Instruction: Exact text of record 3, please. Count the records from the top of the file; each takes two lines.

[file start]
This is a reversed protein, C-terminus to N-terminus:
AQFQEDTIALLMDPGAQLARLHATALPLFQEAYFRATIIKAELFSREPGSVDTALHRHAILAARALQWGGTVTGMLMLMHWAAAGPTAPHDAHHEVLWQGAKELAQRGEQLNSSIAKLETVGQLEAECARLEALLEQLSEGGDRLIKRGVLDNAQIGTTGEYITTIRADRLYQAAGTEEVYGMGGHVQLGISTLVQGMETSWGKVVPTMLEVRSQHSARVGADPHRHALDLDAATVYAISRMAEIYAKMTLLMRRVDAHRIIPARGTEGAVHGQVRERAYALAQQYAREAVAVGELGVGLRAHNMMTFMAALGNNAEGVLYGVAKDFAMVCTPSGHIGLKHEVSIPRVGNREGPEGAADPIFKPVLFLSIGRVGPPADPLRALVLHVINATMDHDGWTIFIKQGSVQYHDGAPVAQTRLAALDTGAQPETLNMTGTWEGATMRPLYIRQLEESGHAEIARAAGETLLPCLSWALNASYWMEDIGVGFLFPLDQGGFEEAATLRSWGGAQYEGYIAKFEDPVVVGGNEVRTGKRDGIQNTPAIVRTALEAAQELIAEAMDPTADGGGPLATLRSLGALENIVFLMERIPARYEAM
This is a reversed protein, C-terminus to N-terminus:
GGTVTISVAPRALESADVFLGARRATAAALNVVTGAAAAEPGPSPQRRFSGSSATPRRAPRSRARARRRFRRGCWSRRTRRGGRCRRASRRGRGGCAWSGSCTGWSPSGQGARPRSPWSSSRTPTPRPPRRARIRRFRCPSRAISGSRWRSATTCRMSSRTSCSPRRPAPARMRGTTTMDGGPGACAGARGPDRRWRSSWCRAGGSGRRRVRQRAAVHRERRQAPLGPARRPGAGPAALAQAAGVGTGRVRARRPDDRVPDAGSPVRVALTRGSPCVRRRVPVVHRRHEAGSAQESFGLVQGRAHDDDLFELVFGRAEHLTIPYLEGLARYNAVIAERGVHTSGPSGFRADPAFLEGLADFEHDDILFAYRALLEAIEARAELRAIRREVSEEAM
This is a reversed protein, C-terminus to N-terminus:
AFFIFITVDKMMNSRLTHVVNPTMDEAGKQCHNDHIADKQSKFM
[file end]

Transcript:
This is a reversed protein, C-terminus to N-terminus:
AFFIFITVDKMMNSRLTHVVNPTMDEAGKQCHNDHIADKQSKFM